Are fiscal cliff doomsayers overreacting?
While many bemoan the possibility of the America's topple over the fiscal cliff, some major investors say even if Congress doesn't reach a deal by the end of the year, the economic outlook may not be as bad as it seems.
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The government's budget managers appear to be in no hurry to take out their scissors.Skip to next paragraph
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The Office of Budget Management, the executive branch tasked with overseeing the cuts, has issued a report detailing how they will affect 1,200 government agency accounts. But breaking this down to a program-by-program plan is proving "challenging," given the scale of the task, the OMB said.
By the end of October the OMB had not advised agencies how to prepare for the so-called sequesters, or automatic spending cuts, according to a government budget expert who had talked to staff at OMB as well as agency budget offices.
The expert, speaking on condition of anonymity, said the OMB was still waiting for lists of programs from the Defense Department.
The agencies "would see the reduction in the funds that they have in Treasury immediately but obviously it takes a while for all that spending to occur so that's why people are talking about the fiscal slope in terms of the sequestration cuts," the budget expert said.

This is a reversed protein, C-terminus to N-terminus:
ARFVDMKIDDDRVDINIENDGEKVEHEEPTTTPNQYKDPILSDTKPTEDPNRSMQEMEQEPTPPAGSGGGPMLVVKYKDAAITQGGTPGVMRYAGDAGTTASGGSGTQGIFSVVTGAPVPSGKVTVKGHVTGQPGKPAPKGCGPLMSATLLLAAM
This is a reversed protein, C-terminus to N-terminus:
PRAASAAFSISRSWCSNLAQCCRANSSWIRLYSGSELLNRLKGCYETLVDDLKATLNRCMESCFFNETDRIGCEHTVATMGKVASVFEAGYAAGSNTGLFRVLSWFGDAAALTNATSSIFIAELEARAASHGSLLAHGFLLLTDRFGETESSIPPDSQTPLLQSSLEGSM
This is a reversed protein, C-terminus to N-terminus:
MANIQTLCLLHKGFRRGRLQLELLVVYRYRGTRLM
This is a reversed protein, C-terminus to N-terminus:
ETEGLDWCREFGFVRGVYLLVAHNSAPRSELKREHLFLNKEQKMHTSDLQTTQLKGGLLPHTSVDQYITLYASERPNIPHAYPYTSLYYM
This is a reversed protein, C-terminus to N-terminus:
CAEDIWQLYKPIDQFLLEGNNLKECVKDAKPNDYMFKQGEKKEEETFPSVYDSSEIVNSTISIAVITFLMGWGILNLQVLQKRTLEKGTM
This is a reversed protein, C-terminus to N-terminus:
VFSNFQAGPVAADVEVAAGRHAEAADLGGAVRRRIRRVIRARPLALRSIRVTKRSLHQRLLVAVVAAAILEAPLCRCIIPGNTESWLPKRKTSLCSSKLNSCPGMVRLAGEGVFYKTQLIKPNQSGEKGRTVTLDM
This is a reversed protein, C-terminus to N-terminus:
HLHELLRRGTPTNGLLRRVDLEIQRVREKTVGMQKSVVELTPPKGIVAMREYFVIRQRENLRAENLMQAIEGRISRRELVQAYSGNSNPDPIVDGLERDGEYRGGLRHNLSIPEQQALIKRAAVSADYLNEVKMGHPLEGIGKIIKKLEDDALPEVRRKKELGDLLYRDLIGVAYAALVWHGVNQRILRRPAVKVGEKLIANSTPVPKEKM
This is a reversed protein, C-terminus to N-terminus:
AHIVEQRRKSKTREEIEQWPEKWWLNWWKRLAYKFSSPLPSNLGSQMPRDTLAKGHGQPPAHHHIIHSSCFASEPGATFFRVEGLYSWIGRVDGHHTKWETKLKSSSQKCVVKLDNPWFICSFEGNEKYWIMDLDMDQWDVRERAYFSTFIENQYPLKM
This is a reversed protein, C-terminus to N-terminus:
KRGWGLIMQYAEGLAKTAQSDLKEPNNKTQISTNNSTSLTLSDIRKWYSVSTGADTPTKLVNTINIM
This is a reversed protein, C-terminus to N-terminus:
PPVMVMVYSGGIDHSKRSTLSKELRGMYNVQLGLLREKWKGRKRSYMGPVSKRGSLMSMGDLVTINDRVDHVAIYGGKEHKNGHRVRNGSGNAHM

A more immediate concern in terms of the economic impact is the expiration on Jan. 1 of the Bush-era tax cuts and the lower payrolls tax cuts which were introduced in early 2011. If they lapse, American consumers could see an immediate bite out of their take-home pay as tax rates revert to higher levels.
However, government tax lawyers, speaking off the record because they were not authorized to talk publicly, said the U.S. tax code gives the Treasury and the IRS some flexibility when deciding withholding levels appropriate to tax law.
If legislation was in progress to restore all or some of the tax cuts early in 2013 they might be able to hold off on increasing withholdings from paychecks, they said.
There is also the option of cutting taxes retroactively after the new higher rates have been introduced. This could end up in rates lower than current level to make up for any temporary payment of higher tax rates, giving a boost the economy once applied, experts say.
There may be further room for maneuver by U.S. tax officials.
Americans typically give more to the tax man than they need with each paycheck and end up getting a rebate after the end of each tax year. That may allow tax officials to refrain from applying at least part of any higher rates in early 2013, if a deal to restore lower tax rates appears close.
"My understanding is the law gives a lot of flexibility," said Bob Williams, an economist at the liberal-leaning Urban Institute and previously a tax specialist at the CBO.
Two years ago, Congress was in a similar situation when a fight over whether to extend the Bush-era tax rates for the wealthy went down to the wire. A deal was not reached until mid-December.
"They (the Treasury) didn't know that for sure and they didn't issue (instructions to raise taxes) right away ... and that turned out OK," Williams said.
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